National Geographic : 1971 Aug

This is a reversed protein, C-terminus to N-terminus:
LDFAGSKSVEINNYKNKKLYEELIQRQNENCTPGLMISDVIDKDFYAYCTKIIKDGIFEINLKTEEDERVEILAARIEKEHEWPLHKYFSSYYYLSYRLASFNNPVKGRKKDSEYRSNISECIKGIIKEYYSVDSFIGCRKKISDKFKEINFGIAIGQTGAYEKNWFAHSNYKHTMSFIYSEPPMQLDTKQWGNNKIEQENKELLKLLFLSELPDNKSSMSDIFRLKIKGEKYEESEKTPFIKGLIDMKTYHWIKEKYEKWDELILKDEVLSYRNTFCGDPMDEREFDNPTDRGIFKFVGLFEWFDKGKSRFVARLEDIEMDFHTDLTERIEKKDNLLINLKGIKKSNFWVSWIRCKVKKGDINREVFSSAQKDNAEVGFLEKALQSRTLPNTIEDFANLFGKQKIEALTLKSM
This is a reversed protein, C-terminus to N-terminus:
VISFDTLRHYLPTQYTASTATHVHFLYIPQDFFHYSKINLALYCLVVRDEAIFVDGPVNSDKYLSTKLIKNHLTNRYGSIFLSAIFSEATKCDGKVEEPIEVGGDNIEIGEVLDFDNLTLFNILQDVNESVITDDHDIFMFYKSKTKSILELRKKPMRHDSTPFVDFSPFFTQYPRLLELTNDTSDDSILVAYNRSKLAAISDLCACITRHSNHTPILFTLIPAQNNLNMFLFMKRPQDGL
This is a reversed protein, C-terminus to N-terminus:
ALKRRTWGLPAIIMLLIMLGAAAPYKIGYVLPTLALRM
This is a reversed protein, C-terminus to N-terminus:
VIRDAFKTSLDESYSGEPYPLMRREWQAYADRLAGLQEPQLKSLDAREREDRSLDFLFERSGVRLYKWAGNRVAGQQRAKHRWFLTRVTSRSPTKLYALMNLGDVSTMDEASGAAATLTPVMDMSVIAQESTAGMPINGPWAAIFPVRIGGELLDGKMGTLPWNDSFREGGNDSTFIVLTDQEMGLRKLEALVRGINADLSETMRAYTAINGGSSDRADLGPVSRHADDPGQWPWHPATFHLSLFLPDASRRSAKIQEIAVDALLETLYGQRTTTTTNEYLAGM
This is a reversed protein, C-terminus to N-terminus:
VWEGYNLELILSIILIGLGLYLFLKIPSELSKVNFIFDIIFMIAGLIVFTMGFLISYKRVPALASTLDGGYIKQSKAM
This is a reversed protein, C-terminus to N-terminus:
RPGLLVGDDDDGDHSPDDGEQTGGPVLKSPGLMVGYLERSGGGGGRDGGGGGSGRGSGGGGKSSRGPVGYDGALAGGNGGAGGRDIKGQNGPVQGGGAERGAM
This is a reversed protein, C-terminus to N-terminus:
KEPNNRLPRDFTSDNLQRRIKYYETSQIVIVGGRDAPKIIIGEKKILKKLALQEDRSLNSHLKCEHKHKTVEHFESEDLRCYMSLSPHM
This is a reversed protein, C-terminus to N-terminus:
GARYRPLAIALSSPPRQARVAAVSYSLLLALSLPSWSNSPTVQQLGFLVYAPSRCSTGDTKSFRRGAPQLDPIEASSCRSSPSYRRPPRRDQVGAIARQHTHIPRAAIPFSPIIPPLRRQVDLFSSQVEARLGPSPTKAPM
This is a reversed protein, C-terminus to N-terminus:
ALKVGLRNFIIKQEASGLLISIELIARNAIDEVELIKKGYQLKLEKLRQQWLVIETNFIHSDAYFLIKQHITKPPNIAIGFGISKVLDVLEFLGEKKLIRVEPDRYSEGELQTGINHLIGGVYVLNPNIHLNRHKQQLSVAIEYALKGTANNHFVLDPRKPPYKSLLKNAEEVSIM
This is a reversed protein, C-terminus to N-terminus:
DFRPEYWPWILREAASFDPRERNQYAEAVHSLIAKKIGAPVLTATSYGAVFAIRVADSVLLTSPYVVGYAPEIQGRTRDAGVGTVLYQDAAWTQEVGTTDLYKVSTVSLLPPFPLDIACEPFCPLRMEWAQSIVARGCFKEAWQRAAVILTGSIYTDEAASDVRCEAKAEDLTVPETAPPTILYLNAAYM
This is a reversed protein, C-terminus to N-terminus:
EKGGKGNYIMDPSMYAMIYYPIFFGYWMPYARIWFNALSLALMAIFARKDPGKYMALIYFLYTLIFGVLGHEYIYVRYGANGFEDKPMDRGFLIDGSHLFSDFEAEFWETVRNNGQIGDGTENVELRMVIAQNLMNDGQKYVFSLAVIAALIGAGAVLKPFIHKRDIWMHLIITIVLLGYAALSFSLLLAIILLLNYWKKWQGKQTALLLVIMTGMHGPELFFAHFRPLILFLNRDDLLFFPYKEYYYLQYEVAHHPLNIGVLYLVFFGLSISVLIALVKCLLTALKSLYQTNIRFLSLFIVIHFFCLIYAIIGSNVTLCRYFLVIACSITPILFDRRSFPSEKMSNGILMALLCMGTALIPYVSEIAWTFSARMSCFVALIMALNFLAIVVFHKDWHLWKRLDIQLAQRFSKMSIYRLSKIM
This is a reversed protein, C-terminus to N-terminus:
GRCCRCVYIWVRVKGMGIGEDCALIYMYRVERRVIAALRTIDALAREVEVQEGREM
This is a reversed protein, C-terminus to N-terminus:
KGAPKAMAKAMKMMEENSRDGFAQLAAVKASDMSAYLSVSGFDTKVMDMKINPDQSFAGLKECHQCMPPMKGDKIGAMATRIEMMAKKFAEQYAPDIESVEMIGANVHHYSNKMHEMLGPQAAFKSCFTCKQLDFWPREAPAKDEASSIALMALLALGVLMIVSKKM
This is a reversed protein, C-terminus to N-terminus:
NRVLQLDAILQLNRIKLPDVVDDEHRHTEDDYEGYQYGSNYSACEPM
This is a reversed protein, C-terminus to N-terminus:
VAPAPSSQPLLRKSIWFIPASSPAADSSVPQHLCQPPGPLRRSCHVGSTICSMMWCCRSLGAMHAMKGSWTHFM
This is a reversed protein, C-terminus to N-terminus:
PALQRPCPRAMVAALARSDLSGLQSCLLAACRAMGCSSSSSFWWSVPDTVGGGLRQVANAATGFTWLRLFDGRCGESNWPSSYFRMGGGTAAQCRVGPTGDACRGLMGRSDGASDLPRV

not a nail, not a twist of wire, but elegantly made wrappings and bindings of split rattan. Feather-light and flexible, the tree house could resist all but the most violent storms or earthquakes. As the afternoon wore on, household chores were tackled with no apparent system, yet the work got done. Groups of girls, sometimes aided by a boy or two, stood around the com munal rice mortar and pounded the brown grains to break away their husks. Women winnowed the dusty mass in flat baskets, separating chaff from kernels. A young mother turned the corn grinder, consisting of two millstones, one on top of the other; I had seen 232 the same device in the ruins of Capernaum in Galilee, where Jesus taught. A baby played in the fresh meal. Between tasks the tree-house people watched us with as much fascination as we watched them. Many of them, we learned, had never seen a foreigner, or even a Filipino. Some had never even seen a powered vehicle or a road. Though I could not understand the words being spoken around me, I sensed that there was something remarkable about the relation ships between the speakers. Suddenly I knew what it was; no sound or sign of antagonism soured the serene atmosphere of the tree house. Here fifty or sixty related people functioned as a family, and a fond one at that.